txt spk • 2 June 2007 • The SnowBlog
What would you say if I told you about a satirical story in which even academic essays were written in a phonetic language rather similar to the one the youth of today use when texting each other. Hardly biting satire, I suppose. I mean you hear about kids using 'txt spk' in schoolwork, so it's not the most inspired satirical leap to have teachers and academics using it too. Mind you, if I say that the story was published in 1912, that might make it a little more impressive. Perhaps you know Max Beerbohm's story Enoch Soames? It includes a trip into the future to the year 1997 to the Reading Room of the British Museum, where apparently, even in that distant era, you're still not allowed to smoke.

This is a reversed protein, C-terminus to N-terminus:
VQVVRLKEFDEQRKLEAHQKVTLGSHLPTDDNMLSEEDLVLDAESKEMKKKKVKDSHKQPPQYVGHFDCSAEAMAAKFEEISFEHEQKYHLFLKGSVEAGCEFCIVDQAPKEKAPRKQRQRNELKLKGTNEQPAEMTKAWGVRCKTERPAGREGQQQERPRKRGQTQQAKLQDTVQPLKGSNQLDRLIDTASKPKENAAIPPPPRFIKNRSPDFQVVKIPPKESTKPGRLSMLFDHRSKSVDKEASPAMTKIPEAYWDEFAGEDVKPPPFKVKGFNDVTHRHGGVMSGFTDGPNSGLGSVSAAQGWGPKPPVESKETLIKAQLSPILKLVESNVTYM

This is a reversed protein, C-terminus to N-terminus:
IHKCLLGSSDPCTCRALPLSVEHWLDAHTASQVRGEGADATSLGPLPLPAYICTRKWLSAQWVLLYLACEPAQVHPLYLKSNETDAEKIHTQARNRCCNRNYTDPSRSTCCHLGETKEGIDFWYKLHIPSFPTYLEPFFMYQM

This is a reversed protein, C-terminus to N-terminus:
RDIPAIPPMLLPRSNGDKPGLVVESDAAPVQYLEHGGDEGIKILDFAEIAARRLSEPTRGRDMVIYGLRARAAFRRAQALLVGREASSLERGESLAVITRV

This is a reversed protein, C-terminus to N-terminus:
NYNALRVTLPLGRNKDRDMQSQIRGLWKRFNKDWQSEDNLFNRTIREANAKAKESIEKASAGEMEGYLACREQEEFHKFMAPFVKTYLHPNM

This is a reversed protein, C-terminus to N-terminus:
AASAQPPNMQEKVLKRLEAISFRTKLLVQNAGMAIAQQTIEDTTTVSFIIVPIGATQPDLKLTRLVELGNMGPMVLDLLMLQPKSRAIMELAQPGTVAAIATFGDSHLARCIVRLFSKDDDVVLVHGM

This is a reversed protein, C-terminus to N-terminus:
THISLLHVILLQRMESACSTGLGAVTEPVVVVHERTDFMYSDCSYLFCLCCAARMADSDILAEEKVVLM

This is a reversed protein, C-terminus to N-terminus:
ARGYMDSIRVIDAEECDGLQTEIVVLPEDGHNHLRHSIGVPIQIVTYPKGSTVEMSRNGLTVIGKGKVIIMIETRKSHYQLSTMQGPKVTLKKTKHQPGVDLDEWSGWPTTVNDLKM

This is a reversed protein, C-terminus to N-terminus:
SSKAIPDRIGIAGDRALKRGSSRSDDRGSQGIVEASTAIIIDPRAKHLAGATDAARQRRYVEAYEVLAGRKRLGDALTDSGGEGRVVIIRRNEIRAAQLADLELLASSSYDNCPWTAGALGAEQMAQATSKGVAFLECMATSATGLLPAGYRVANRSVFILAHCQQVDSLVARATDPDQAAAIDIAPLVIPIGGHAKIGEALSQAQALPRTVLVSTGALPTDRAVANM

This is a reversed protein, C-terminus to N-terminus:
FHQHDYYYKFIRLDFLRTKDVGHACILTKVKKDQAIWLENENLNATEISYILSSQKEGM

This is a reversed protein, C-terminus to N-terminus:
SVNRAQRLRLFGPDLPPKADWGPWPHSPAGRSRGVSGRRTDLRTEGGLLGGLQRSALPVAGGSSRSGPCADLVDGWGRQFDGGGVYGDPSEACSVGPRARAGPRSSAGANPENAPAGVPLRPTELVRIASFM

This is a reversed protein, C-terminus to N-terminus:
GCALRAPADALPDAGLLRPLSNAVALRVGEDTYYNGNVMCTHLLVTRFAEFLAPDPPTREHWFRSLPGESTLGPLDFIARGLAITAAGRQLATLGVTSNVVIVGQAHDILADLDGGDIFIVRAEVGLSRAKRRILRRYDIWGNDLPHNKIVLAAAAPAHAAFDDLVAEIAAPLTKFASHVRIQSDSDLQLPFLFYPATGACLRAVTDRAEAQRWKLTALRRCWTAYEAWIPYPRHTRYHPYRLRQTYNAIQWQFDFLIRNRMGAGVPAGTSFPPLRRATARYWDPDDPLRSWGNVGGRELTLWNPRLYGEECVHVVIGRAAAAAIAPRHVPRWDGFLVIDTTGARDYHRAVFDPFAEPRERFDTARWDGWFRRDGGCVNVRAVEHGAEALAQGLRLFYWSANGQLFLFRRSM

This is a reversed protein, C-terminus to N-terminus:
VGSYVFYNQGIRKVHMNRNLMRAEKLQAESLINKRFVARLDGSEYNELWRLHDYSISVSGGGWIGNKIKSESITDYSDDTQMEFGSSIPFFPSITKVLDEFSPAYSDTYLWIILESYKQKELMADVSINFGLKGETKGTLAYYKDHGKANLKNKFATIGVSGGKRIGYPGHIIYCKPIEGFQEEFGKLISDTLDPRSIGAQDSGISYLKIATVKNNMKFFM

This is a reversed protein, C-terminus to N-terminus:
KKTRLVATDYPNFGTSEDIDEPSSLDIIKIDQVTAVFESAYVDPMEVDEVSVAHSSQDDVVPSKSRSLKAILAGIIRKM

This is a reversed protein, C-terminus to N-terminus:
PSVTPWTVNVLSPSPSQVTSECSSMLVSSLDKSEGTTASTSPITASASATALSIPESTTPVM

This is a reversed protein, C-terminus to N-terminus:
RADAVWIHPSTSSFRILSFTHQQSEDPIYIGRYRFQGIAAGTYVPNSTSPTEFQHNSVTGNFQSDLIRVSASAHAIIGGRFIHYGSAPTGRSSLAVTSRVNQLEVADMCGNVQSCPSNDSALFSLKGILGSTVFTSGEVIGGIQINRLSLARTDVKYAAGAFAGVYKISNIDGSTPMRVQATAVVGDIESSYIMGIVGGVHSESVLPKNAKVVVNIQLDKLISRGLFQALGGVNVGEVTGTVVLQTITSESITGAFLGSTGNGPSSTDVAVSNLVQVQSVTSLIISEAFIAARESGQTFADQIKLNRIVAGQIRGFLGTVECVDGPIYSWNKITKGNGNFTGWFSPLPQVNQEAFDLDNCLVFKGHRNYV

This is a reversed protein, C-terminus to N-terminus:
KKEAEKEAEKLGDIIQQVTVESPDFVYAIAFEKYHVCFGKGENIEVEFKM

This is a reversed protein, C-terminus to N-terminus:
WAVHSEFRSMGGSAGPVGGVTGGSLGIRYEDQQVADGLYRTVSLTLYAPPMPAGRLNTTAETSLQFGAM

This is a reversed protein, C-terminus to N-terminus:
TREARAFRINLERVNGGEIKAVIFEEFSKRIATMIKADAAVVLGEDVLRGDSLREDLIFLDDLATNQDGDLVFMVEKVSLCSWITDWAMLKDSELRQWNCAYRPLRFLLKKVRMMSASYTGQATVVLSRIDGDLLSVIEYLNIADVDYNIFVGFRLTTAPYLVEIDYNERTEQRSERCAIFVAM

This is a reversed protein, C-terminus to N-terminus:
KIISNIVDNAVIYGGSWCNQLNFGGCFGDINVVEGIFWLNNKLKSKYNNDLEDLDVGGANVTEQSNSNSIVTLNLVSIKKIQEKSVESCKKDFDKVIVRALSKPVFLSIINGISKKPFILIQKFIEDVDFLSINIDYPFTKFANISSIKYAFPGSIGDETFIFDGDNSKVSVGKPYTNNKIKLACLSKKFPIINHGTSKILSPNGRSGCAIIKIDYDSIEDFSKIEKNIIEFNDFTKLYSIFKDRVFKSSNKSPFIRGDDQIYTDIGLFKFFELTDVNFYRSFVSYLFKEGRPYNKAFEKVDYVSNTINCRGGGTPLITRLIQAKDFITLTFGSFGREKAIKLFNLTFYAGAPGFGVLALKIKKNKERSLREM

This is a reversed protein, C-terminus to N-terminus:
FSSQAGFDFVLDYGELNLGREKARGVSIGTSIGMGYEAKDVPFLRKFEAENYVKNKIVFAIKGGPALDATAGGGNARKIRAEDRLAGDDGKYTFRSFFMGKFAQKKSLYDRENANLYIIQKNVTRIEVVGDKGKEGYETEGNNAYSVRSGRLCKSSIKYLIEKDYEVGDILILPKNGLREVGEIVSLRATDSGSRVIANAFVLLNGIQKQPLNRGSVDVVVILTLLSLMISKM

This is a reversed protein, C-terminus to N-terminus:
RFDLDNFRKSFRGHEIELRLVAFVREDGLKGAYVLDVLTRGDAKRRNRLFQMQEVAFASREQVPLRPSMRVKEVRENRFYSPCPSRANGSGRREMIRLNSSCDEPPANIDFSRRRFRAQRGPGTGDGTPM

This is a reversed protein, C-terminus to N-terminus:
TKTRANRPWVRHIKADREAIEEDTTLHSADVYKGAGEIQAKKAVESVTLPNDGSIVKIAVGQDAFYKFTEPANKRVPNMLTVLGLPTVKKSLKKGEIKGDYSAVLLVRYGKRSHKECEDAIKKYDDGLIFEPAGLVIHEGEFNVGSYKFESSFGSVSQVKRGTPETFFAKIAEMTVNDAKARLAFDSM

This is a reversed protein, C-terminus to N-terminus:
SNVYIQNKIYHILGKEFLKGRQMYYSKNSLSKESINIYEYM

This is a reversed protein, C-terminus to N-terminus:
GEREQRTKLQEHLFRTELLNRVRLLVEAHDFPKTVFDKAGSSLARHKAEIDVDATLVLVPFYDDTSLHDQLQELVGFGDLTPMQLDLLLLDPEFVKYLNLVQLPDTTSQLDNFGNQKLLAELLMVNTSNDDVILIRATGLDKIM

In case you want to read it, I've fetched the text from Project Gutenberg and packaged it as a pdf.
I don't know much about proper literature, but Soames and Baudelaire seem to have a few things in common. The satanism and the similarity between naming your book of poems 'Les Fleurs du Mal' compared with Soames's poisonous 'Fungoids'. Am I going to have to face the fact that there's a whole additional level of satire going on here that I'm not going to get? Sigh.